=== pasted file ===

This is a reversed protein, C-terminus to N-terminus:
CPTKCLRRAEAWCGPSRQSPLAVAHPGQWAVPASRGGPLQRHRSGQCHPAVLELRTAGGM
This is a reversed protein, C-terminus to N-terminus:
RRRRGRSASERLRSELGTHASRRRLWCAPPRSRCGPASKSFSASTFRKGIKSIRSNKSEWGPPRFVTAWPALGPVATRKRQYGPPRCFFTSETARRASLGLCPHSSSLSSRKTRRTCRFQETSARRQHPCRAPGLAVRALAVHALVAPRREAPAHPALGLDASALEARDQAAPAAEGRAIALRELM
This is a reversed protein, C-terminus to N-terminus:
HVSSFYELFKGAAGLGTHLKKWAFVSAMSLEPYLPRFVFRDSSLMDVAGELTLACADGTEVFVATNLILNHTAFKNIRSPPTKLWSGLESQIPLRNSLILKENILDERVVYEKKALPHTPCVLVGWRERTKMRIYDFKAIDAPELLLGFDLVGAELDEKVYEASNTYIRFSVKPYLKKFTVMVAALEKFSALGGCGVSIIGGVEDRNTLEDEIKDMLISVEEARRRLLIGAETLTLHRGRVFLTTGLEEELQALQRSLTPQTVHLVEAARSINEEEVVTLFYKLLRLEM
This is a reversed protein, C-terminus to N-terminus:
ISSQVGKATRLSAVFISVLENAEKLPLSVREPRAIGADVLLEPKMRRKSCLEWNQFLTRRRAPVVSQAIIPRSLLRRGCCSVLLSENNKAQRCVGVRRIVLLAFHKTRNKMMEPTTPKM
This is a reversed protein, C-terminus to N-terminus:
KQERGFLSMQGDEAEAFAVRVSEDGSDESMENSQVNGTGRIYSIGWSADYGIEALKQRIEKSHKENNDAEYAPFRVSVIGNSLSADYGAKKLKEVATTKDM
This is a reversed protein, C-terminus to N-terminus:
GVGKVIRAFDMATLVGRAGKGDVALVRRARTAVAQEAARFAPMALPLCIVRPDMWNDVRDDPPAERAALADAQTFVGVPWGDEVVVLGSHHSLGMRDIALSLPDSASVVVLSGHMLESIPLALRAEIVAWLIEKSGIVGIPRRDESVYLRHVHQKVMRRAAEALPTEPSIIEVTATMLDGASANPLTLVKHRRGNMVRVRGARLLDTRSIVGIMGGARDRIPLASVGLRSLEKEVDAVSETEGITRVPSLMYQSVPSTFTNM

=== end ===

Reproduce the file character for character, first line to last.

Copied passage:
This is a reversed protein, C-terminus to N-terminus:
CPTKCLRRAEAWCGPSRQSPLAVAHPGQWAVPASRGGPLQRHRSGQCHPAVLELRTAGGM
This is a reversed protein, C-terminus to N-terminus:
RRRRGRSASERLRSELGTHASRRRLWCAPPRSRCGPASKSFSASTFRKGIKSIRSNKSEWGPPRFVTAWPALGPVATRKRQYGPPRCFFTSETARRASLGLCPHSSSLSSRKTRRTCRFQETSARRQHPCRAPGLAVRALAVHALVAPRREAPAHPALGLDASALEARDQAAPAAEGRAIALRELM
This is a reversed protein, C-terminus to N-terminus:
HVSSFYELFKGAAGLGTHLKKWAFVSAMSLEPYLPRFVFRDSSLMDVAGELTLACADGTEVFVATNLILNHTAFKNIRSPPTKLWSGLESQIPLRNSLILKENILDERVVYEKKALPHTPCVLVGWRERTKMRIYDFKAIDAPELLLGFDLVGAELDEKVYEASNTYIRFSVKPYLKKFTVMVAALEKFSALGGCGVSIIGGVEDRNTLEDEIKDMLISVEEARRRLLIGAETLTLHRGRVFLTTGLEEELQALQRSLTPQTVHLVEAARSINEEEVVTLFYKLLRLEM
This is a reversed protein, C-terminus to N-terminus:
ISSQVGKATRLSAVFISVLENAEKLPLSVREPRAIGADVLLEPKMRRKSCLEWNQFLTRRRAPVVSQAIIPRSLLRRGCCSVLLSENNKAQRCVGVRRIVLLAFHKTRNKMMEPTTPKM
This is a reversed protein, C-terminus to N-terminus:
KQERGFLSMQGDEAEAFAVRVSEDGSDESMENSQVNGTGRIYSIGWSADYGIEALKQRIEKSHKENNDAEYAPFRVSVIGNSLSADYGAKKLKEVATTKDM
This is a reversed protein, C-terminus to N-terminus:
GVGKVIRAFDMATLVGRAGKGDVALVRRARTAVAQEAARFAPMALPLCIVRPDMWNDVRDDPPAERAALADAQTFVGVPWGDEVVVLGSHHSLGMRDIALSLPDSASVVVLSGHMLESIPLALRAEIVAWLIEKSGIVGIPRRDESVYLRHVHQKVMRRAAEALPTEPSIIEVTATMLDGASANPLTLVKHRRGNMVRVRGARLLDTRSIVGIMGGARDRIPLASVGLRSLEKEVDAVSETEGITRVPSLMYQSVPSTFTNM